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The morning after: Game four fancy stats recap

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Oh wow, even the numbers reflect the Flames had an outstanding game.

Heck yeah guys!!
Heck yeah guys!!
Frederick Breedon

Oh. Oh wow! The Flames played what was definitely their most entertaining game of the season thus far, and it showed. Not just in the win, but the numbers behind the win support what you saw: the Predators had some pretty good chances, but ultimately, it was the Flames who dominated.

Yeah. The Flames dominated a hockey game. | Recap

Both teams kept pace with one another, but about halfway through the game, the Flames really started to take over (courtesy of HockeyStats):

Game 4 corsi chart

And if we go even deeper (thanks to NaturalStatTrick), we can see that yup, the Flames had this one.

Flames at Predators - All Situations

Game 4 CF FF All Sit

  • That's... actually really impressive. Look at how green the Flames finished. It feels good.
  • We got a really even game in the first, but it did feel as the game went on, the Flames started to take over. The Predators looked still in it largely because the chances they were getting were golden, and Karri Ramo made a number of amazing saves to keep the score even.

Flames at Predators - Even Strength

Game 4 CF FF ES

  • The one time the Flames fell behind the Preds was the period the Preds had a +2 powerplay advantage.
  • Everything after that - the Flames were +2 in powerplays in the second, and +1 in the third. Makes sense that their percentages here weren't as great as in all situations, but that's still a dominant effort.
  • Overtime was clean and largely Flames-controlled - we especially saw this with guys like Mark Giordano, TJ Brodie, Jiri Hudler, Sean Monahan, Mikael Backlund, and Paul Byron on the ice - but you can't tell much with just five minutes. Still, good feeling.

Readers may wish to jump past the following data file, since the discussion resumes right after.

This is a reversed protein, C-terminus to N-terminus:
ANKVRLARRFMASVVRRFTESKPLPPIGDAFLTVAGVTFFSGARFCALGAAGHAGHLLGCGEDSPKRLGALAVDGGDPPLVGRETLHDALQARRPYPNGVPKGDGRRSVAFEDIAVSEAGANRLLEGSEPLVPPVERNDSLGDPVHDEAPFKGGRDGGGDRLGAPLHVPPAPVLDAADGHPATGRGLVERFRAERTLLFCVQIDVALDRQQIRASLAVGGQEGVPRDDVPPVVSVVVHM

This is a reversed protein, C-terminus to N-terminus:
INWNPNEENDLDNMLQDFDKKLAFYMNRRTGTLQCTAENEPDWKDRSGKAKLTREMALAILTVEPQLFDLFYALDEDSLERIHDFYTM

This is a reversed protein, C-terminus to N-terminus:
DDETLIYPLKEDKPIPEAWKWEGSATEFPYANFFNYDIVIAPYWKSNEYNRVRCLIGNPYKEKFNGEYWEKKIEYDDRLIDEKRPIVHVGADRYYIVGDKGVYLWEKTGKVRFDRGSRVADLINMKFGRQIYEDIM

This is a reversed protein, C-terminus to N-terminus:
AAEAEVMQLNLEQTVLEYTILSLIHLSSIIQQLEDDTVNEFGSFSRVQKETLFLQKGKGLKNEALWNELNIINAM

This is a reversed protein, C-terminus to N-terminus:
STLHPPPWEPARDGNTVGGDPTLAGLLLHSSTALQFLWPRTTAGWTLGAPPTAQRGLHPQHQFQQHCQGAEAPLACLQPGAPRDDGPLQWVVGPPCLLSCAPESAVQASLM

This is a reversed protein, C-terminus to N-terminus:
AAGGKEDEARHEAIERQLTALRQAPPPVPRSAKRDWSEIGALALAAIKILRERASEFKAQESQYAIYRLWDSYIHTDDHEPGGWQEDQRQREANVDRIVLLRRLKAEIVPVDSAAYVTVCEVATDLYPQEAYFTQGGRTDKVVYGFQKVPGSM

Even Strength Corsi Data
Game 4 ES Flames

  • Holy crap. Holy crap. Look at how red Giordano and Brodie's zone starts are. Then look at their Corsi and Fenwick stats - the only reason they aren't a stronger green is because of the (pretty good) performances of forwards who had an easier time than them. True, the Flames' top D pairing was on the lower end of the possession spectrum compared to some of their teammates, but taking it all into context? Wow.
  • Look at those who had the stronger zone starts; most notably, Kris Russell and Deryk Engelland. Their possession statistics improved, but they needed a lot of help to get there.
  • Rounding out the defence: Dennis Wideman and Ladislav Smid didn't start in the offensive zone as often, but were able to pull some pretty good Corsi statistics (Smid's is better, but his zone starts are more favourable, and he played less). Their Fenwick isn't quite as great, indicating a number of shots that were thrown at the net with them on the ice were blocked.
  • High zone start forwards: Matt Stajan, Devin Setoguchi, and Brandon Bollig. You can see Setoguchi in particular really benefited from this, registering the Flames' best possession statistics on the night. Bollig and Stajan, meanwhile, were okay, but a step behind most of the team, as you can see in the Rel columns. If Stajan had better linemates, though, he'd probably look a lot better in the fancy stats department; he did last year.